"Imagine a better world, a world where buying products made something good happen. That's the vision behind BOGO, a new Israeli social enterprise and online shopping hub. The name is an acronym for Buy One, Give One. For every item purchased, the merchant makes a contribution to a non-profit organization chosen by the customer from a list of available options.
Among the charitable causes is an Israeli organization called Box of Dreams, which helps needy children. Others possibilities include Al-Sam, which helps young people combat substance abuse; Beit Hashanti, a shelter for street children; and Let The Animals Live, an animal welfare organization.
This is how the model works. If you purchase a meal at a participating restaurant, for example, you can then contribute a bowl of hot soup. Or, if you buy a designer wine rack, the designer will conduct a workshop for the charity of your choice. If you buy a mattress, one will be donated, and so forth.
"The idea came from a story we heard abroad about Toms Shoes, a company that donates a pair of shoes to someone in need for every pair they sell, said BOGO founder Gil Kislyuk. "We thought it would be great to set up a social enterprise that would facilitate donating to the community and the environment, and to provide us a livelihood. So the idea came to bring together companies that are socially conscious, and that's how the website was born," continued Kislyuk.
If you were wondering how BOGO makes money from this arrangement, Kislyuk says that the merchant, the customer, and his website all benefit from the process. The merchant benefits from the exposure on his website before a sale is made, and once the customer makes the purchase, BOGO takes what Kislyuk called a "success commission."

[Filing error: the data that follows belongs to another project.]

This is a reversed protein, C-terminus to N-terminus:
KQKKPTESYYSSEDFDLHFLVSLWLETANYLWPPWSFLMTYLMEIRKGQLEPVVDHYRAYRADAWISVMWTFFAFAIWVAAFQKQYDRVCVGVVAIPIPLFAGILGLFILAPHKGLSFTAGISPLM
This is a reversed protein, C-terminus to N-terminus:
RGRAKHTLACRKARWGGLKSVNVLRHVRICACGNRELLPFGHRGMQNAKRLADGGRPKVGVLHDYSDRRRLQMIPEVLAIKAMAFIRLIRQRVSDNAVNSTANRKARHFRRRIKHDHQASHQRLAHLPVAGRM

The goal of BOGO, Kislyuk explains, is to create a community of consumers who prefer to shop knowing their purchases will also do good for the community. "We also want to provide a platform [and] an interesting, innovative point of sale for businesses and service providers that give a little something back to the community, each within their own field and within their own means."
The website has been online for two months on a trial basis. "We want to upgrade the buying experience and get in touch with people who have bought products, to learn from them how we can make the site more user friendly," Kislyuk says. "We are the first in the world to bring together and provide a platform for businesses prepared to give something back to the community."
Want to enjoy 'Zen' reading - with no ads and just the article? Subscribe todaySubscribe now